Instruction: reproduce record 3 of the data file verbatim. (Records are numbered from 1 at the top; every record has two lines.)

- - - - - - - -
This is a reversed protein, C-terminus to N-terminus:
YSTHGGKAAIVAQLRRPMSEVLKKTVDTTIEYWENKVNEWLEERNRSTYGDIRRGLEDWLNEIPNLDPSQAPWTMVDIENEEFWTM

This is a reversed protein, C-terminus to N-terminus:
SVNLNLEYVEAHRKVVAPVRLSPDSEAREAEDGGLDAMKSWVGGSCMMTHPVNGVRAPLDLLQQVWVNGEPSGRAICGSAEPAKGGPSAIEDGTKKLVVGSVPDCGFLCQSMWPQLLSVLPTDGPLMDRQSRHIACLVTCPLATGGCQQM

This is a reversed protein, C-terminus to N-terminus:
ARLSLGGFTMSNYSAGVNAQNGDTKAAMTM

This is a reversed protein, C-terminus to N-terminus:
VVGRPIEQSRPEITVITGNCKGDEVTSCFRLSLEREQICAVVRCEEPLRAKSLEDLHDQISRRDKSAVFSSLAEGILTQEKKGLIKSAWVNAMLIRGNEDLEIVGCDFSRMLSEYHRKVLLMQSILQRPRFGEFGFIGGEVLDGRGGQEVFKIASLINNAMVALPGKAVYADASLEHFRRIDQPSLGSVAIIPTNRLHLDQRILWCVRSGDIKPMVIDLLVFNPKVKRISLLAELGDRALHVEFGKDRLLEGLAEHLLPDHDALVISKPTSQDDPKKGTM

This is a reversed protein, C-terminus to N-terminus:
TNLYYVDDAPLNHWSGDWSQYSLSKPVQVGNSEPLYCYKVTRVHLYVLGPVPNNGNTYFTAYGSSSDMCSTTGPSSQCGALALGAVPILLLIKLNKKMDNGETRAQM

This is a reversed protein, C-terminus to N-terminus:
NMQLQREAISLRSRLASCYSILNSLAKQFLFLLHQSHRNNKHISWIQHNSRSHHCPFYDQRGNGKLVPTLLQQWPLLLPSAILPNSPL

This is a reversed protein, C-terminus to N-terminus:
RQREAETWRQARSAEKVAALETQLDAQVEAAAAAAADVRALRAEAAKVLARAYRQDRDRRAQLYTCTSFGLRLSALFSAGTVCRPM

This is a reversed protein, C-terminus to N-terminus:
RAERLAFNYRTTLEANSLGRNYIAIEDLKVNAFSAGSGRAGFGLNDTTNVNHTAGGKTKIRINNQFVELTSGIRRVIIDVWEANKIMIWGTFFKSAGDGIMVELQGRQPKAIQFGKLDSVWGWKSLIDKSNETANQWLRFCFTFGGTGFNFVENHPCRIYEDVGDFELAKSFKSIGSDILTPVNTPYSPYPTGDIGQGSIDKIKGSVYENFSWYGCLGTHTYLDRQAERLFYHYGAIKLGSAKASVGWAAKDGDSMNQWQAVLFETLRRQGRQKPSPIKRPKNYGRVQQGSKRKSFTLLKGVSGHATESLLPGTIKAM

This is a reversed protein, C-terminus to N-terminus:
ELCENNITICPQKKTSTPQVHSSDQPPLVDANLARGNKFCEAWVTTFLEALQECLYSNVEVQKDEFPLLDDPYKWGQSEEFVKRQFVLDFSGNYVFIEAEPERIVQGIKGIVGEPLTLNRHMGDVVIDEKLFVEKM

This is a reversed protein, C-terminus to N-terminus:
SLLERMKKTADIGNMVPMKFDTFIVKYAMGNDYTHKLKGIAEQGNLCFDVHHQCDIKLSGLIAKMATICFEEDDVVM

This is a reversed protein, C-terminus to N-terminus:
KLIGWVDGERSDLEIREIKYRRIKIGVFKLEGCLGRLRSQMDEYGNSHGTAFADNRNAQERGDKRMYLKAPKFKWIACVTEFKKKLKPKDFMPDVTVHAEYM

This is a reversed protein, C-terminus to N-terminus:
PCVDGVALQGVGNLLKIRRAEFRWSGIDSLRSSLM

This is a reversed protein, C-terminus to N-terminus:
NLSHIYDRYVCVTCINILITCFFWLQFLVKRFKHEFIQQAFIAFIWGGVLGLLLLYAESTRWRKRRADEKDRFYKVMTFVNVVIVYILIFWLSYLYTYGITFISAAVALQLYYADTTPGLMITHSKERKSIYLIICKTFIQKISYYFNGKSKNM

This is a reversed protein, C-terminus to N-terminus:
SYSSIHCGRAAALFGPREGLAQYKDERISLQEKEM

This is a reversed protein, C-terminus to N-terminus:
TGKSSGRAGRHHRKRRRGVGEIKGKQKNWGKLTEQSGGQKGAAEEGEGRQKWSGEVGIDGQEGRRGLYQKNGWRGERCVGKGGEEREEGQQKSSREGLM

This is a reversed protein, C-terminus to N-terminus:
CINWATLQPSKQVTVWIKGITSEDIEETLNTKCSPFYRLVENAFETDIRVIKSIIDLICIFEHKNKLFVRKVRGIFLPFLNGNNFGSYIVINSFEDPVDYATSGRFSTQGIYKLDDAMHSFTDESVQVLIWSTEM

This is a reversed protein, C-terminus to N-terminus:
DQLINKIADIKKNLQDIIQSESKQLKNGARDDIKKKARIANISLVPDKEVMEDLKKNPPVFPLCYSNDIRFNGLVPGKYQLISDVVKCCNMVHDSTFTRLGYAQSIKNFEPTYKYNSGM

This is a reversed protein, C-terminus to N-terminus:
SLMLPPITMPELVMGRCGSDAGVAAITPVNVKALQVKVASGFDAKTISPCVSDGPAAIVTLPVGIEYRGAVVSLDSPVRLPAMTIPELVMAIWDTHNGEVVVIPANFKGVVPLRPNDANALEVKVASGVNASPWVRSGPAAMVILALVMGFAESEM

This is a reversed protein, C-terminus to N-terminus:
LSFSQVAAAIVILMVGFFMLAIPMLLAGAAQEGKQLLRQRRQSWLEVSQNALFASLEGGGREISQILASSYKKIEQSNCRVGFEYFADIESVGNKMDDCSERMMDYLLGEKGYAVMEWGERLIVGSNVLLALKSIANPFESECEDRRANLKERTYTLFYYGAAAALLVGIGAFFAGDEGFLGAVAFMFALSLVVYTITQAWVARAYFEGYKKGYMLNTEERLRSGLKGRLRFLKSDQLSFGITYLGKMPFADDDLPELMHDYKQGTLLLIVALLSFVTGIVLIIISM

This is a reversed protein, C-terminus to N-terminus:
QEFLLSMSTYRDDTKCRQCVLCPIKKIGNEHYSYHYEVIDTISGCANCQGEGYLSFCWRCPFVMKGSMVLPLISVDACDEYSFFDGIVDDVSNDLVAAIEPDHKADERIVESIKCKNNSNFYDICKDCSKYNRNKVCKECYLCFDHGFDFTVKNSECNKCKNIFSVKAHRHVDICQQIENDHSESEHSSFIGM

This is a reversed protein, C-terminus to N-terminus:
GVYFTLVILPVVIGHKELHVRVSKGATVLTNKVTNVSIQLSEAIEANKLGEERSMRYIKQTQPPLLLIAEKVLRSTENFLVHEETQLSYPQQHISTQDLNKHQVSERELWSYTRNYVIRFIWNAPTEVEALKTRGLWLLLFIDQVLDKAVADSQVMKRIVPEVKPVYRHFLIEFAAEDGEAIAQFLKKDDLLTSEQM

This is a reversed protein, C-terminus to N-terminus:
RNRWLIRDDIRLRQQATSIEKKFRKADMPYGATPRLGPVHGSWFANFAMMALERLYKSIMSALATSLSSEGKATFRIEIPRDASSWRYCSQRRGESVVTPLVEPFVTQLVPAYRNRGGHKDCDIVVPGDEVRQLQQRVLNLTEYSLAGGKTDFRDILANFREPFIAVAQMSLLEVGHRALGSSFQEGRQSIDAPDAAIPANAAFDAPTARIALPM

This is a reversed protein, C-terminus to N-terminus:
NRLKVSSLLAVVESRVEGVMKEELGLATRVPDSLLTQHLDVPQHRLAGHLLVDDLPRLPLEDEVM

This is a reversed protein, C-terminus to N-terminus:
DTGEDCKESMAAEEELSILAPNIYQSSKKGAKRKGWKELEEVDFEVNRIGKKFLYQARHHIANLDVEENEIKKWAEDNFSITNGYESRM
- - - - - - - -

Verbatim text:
This is a reversed protein, C-terminus to N-terminus:
ARLSLGGFTMSNYSAGVNAQNGDTKAAMTM